Depression and Alzheimer’s Disease

One of the common side-effects of Alzheimer’s disease is depression. In fact, approximately 40% of Alzheimer’s sufferers also suffer from depression. It becomes difficult to diagnose depression because some of the symptoms associated with Alzheimer’s are similar to the symptoms associated with depression. Here are just a few signs to look out for if you are concerned about your loved one and depression.

Loss of Interest of Apathy
This is typically the most prevalent sign of depression for someone with or without Alzheimer’s who is being diagnosed for depression. Not wanting to interact or participate in things a sufferer once loved can be a symptom of Alzheimer’s, it is more powerfully associated with depression. In order to assess the situation, suggest an activity once enjoyed by your loved one and observe their reaction. Learn to be in tune with their responses and their levels of lack of interest. It could also help to ask why.

Crying
While crying may or may not occur when someone is depressed, it is typically a common response. Watch out for prolonged periods of crying or bouts of tearfulness.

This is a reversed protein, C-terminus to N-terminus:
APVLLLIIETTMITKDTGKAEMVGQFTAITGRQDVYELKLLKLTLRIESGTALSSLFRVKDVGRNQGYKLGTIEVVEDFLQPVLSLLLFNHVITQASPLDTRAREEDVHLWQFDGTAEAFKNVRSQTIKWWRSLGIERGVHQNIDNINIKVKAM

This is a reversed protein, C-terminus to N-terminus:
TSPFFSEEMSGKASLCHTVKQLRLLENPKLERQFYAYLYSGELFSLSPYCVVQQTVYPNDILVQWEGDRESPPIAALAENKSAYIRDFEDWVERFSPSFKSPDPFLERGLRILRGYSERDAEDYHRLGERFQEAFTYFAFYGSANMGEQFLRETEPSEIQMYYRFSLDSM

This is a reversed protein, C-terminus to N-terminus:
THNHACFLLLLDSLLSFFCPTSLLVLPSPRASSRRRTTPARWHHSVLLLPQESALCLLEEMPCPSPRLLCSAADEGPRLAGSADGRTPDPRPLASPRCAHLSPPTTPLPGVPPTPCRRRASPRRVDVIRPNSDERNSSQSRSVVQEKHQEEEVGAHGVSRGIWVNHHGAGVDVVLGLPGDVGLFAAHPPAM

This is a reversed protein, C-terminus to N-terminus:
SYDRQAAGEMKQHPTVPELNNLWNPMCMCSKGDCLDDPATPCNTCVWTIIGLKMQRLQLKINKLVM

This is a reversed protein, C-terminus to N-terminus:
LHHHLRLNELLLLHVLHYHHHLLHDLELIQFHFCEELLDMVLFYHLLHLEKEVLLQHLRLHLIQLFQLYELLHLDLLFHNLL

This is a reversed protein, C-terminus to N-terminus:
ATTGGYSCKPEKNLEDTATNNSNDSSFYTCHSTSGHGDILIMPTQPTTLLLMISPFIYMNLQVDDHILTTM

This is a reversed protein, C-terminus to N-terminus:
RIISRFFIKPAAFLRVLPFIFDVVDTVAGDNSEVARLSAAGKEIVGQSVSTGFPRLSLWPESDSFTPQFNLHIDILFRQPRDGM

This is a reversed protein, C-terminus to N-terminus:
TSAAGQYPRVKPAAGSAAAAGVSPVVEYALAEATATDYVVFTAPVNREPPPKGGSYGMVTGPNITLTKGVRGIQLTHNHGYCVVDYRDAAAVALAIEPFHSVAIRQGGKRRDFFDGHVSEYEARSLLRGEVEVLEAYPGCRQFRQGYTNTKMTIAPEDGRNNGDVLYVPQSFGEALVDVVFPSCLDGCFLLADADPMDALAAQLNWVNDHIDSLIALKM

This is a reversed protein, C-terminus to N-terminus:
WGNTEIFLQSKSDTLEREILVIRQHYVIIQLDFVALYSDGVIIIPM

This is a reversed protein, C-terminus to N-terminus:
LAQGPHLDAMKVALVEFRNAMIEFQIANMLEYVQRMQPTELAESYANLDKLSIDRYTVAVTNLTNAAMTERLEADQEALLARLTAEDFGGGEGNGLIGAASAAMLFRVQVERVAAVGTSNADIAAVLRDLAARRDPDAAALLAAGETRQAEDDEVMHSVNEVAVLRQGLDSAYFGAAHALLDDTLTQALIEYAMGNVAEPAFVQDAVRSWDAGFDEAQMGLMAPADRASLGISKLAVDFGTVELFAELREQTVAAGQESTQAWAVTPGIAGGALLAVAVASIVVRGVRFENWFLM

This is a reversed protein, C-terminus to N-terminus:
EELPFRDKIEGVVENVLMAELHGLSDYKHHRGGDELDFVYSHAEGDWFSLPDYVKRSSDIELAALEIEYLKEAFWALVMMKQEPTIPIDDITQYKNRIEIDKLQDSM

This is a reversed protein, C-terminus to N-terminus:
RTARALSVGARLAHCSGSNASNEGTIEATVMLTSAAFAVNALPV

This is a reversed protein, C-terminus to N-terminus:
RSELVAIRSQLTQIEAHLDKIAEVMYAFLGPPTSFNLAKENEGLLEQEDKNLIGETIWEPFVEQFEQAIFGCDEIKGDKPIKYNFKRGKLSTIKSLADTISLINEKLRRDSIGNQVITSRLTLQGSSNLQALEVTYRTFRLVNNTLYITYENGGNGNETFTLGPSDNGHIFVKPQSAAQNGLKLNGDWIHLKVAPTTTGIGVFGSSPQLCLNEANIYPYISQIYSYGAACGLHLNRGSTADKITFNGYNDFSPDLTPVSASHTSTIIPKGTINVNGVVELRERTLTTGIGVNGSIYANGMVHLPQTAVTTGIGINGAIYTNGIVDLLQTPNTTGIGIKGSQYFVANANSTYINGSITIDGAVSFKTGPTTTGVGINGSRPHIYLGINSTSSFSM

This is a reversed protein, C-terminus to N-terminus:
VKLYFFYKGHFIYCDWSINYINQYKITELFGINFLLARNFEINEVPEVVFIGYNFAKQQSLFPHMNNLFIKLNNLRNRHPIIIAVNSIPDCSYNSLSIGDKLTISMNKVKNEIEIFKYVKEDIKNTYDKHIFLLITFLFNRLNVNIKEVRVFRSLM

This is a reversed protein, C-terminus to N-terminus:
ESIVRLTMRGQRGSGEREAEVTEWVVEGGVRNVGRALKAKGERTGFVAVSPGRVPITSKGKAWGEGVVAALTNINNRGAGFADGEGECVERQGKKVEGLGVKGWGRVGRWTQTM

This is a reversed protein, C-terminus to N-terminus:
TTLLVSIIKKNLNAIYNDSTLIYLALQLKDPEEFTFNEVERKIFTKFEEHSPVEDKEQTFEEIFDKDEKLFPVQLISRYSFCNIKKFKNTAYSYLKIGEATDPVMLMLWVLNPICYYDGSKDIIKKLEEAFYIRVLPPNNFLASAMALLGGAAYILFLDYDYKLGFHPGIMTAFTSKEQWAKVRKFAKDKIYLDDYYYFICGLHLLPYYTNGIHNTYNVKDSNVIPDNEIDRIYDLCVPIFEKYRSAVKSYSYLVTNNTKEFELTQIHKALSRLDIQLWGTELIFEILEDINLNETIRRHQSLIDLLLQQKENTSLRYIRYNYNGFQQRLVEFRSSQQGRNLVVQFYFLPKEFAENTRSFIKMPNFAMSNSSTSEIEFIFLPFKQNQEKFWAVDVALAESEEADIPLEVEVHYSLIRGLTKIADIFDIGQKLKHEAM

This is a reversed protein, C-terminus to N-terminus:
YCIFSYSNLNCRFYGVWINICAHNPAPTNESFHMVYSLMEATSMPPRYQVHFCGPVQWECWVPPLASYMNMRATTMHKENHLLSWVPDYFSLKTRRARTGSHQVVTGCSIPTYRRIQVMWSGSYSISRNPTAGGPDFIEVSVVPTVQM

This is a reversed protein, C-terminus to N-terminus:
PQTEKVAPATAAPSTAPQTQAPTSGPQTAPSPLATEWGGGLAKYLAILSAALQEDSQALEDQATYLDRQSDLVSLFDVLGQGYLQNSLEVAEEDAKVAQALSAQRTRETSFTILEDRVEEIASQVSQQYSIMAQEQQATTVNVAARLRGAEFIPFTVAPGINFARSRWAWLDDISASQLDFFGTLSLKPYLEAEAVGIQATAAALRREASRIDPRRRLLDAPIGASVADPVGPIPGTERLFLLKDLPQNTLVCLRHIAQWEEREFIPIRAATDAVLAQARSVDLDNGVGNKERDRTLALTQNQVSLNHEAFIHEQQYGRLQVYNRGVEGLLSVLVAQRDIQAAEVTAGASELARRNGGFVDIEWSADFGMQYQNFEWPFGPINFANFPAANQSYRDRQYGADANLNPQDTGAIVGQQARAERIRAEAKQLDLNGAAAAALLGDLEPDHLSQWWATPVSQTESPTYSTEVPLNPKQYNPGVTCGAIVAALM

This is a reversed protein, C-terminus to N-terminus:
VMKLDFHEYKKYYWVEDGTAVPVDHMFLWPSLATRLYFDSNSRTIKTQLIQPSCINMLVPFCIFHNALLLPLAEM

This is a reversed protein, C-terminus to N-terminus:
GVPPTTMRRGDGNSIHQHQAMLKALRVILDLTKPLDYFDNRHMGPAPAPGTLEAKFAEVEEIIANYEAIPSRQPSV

Sleep Patterns
Depression affects all aspects of a person’s life. If you find that your loved one is sleeping significantly more or less than normal, this could be a sign of depression.

Physical Complaints
Depression sometimes disguises itself in abnormal physical pain. It can reveal itself on many different levels. Decide whether the physical complaints are related to common complaints they might have had in the past, or if they are new and unrelated.

Appetite and Weight Gain or Loss
Again, depression affects all aspects of a person’s life. The chemical changes in the person’s body and brain can change their appetite. One could be eating more or significantly less. Be sure to monitor their eating habits and whether or not they take pleasure in eating.

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